"The Social Network" got off to a good start on its first weekend in theaters. Now the question is whether it will skyrocket like Facebook or fizzle like Friendster.
The drama about the controversy surrounding the founding of Facebook took in $23 million on its first weekend in movie theaters in the United States and Canada, according to an estimate from distributor Sony Pictures. That's a solid though not spectacular debut for a serious drama, leaving it in need of only modest declines for the next few weeks to turn into a full-fledged hit.
On a relatively slow moviegoing weekend, "Social Network" was by far the hottest ticket. Two other new releases, the long-delayed horror film "Case 39" and the well-reviewed vampire drama "Let Me In," both flopped, collecting $5.4 million and $5.3 million, respectively.
The kickoff for "The Social Network" — directed by David Fincher, written by "The West Wing's" Aaron Sorkin and starring Jesse Eisenberg as Facebook co-founder Mark Zuckerberg — was just slightly below what most in Hollywood had expected based on pre-release surveys. The aggressively advertised picture played similarly to another well-reviewed drama, Ben Affleck's "The Town," which launched with $23.8 million two weeks ago.
The big question for Sony now is whether its movie will ride strong word-of- mouth to a long box-office run, as "The Town" is doing. That film has fallen about 35% its second and third weekends in theaters and is already at $64.3 million after 17 days.
Sony and its financing partner, Relativity Media, spent just under $40 million to make "The Social Network," meaning they would be in good shape if it holds up as well as "The Town" has.
In good news for the film's backers, audiences gave "The Social Network" an average grade of B+, according to market research firm CinemaScore, indicating that most liked it, if not as intensely as critics, who were near unanimous in their praise. In addition, crowds were diverse, with just a slight tilt toward women and those 25 and older. That means it can draw from a broad pool of potential fans going forward.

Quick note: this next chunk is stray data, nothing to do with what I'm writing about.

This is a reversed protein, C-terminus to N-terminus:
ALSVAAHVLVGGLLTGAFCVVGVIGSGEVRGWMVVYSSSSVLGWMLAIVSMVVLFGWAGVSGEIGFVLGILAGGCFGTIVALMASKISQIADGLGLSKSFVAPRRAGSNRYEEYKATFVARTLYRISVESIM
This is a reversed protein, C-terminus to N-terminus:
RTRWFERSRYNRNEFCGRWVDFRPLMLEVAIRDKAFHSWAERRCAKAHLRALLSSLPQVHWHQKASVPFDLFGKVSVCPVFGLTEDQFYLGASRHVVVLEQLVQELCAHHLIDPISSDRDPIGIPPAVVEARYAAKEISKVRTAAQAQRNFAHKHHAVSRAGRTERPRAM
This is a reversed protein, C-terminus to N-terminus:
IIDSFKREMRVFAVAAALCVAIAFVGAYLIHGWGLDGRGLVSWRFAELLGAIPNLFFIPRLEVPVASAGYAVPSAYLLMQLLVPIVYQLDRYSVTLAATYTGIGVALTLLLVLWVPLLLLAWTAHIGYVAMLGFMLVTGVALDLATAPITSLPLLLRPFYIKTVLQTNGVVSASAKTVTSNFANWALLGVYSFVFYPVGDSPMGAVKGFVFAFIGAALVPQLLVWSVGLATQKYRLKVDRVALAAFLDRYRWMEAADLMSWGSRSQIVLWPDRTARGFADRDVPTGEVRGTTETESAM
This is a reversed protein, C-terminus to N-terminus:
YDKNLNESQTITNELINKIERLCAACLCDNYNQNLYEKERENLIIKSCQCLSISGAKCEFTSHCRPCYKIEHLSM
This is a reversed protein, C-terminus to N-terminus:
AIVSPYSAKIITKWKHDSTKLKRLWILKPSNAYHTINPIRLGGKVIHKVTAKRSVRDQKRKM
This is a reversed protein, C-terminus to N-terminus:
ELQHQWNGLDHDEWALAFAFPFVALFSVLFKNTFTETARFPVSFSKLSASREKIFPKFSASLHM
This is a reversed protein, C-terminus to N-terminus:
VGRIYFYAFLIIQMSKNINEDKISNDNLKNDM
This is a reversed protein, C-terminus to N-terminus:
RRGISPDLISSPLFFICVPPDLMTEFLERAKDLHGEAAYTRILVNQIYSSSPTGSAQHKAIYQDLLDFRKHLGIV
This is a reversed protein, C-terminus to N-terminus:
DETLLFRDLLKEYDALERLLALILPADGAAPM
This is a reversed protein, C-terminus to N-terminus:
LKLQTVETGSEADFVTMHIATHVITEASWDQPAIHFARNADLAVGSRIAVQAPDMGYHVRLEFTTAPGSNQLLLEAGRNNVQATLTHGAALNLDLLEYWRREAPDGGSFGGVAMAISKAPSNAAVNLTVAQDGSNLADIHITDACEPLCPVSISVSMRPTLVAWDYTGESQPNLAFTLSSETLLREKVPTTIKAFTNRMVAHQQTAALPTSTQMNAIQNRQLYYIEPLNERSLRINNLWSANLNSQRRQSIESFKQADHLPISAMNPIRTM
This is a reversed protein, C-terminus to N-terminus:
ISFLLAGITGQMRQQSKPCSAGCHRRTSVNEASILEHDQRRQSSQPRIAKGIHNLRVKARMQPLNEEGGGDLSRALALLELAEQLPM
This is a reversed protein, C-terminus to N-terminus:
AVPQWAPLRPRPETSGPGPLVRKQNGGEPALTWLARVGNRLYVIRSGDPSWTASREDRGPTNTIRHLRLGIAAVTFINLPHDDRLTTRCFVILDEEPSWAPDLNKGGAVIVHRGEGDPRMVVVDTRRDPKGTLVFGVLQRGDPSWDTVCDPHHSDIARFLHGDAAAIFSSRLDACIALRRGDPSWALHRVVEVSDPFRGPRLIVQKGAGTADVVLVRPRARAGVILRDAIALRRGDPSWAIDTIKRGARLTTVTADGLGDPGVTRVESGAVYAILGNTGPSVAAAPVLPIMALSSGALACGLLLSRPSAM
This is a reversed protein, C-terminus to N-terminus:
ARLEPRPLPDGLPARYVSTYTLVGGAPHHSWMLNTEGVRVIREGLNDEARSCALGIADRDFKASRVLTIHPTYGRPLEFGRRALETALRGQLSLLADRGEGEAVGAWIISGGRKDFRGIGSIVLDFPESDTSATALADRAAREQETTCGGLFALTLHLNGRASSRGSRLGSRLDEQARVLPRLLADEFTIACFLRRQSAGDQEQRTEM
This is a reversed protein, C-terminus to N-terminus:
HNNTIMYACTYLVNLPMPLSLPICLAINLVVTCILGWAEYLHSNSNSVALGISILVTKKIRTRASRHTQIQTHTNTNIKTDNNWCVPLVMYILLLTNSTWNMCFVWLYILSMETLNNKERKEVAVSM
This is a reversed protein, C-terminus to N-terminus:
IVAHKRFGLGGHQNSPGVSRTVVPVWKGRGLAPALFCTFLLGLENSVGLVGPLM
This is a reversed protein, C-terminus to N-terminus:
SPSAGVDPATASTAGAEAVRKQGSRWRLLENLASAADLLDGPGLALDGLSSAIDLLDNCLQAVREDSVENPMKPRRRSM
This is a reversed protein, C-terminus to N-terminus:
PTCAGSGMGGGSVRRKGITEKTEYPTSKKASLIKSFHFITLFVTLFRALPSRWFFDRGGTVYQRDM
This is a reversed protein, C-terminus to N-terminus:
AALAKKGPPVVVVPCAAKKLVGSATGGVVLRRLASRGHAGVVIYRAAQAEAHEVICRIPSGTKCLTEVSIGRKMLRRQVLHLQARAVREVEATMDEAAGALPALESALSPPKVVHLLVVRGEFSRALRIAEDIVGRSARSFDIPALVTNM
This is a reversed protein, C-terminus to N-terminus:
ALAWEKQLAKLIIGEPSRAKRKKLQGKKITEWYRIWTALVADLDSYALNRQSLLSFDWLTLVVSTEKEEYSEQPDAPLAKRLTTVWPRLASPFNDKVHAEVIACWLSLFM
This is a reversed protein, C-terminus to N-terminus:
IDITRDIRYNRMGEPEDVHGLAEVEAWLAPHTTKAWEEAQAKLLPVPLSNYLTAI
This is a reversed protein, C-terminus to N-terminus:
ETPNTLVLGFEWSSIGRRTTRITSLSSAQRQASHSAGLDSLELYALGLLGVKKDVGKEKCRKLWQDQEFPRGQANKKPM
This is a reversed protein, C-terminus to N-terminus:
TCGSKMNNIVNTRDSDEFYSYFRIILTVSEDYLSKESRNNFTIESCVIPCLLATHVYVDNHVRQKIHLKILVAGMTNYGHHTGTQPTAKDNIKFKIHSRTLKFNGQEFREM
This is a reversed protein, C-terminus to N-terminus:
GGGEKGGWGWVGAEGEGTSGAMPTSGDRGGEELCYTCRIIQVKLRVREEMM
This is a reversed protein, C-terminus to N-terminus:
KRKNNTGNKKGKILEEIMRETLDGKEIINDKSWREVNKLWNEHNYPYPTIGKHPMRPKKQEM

However, "The Social Network" did most of its business in large cities, particularly those on the coasts. To keep playing well, it will need to draw from other geographic markets.
"It definitely launched stronger in the big cities, but because it's a subject matter so many people embrace, it's going to be talked about throughout the country for a long time to come," said Sony distribution president Rory Bruer.
"Case 39" and "Let Me In" both had more limited advertising campaigns than that of "The Social Network" but still managed to open below mild expectations. Paramount Pictures had repeatedly delayed the opening of "39," which stars Renée Zellwegger, before finally releasing the frightening film this weekend. It cost $27 million to make and has already generated $17 million overseas.
"Let Me In" is one of three movies that moved to Relativity Media when it bought the distribution and marketing assets of now-defunct Overture Films this summer. Despite strong reviews, few saw the remake of a critically acclaimed Swedish vampire drama. Those who did didn't particularly like it, giving it an average grade of C+.
Overture and Hammer Films spent about $20 million to produce the picture, making it a financial disappointment.
Last weekend's No. 1 movie, "Wall Street: Money Never Sleeps," fell a bit shy of hopes it would ride good word-of-mouth to small declines, because its ticket sales fell 47% to an estimated $10.1 million. But the family film "Legend of the Guardians" dropped only 33% to $10.9 million. That's an impressive hold, though not enough to recover from a weak opening for the pricey 3-D animated movie.